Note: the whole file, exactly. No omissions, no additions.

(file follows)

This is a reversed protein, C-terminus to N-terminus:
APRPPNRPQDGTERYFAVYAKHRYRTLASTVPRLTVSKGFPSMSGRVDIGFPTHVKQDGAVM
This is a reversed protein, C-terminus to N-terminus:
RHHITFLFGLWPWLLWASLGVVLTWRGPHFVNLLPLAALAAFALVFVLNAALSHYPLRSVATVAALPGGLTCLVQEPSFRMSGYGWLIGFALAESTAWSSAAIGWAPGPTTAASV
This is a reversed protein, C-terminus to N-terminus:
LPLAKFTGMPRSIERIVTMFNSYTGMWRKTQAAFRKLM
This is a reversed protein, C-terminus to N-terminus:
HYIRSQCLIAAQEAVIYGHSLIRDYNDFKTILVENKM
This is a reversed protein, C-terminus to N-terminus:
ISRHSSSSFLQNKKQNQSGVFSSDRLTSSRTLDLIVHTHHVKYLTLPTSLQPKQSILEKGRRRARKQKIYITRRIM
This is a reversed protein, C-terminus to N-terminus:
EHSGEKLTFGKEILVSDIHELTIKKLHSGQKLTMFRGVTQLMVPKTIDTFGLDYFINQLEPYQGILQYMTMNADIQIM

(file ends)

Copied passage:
This is a reversed protein, C-terminus to N-terminus:
APRPPNRPQDGTERYFAVYAKHRYRTLASTVPRLTVSKGFPSMSGRVDIGFPTHVKQDGAVM
This is a reversed protein, C-terminus to N-terminus:
RHHITFLFGLWPWLLWASLGVVLTWRGPHFVNLLPLAALAAFALVFVLNAALSHYPLRSVATVAALPGGLTCLVQEPSFRMSGYGWLIGFALAESTAWSSAAIGWAPGPTTAASV
This is a reversed protein, C-terminus to N-terminus:
LPLAKFTGMPRSIERIVTMFNSYTGMWRKTQAAFRKLM
This is a reversed protein, C-terminus to N-terminus:
HYIRSQCLIAAQEAVIYGHSLIRDYNDFKTILVENKM
This is a reversed protein, C-terminus to N-terminus:
ISRHSSSSFLQNKKQNQSGVFSSDRLTSSRTLDLIVHTHHVKYLTLPTSLQPKQSILEKGRRRARKQKIYITRRIM
This is a reversed protein, C-terminus to N-terminus:
EHSGEKLTFGKEILVSDIHELTIKKLHSGQKLTMFRGVTQLMVPKTIDTFGLDYFINQLEPYQGILQYMTMNADIQIM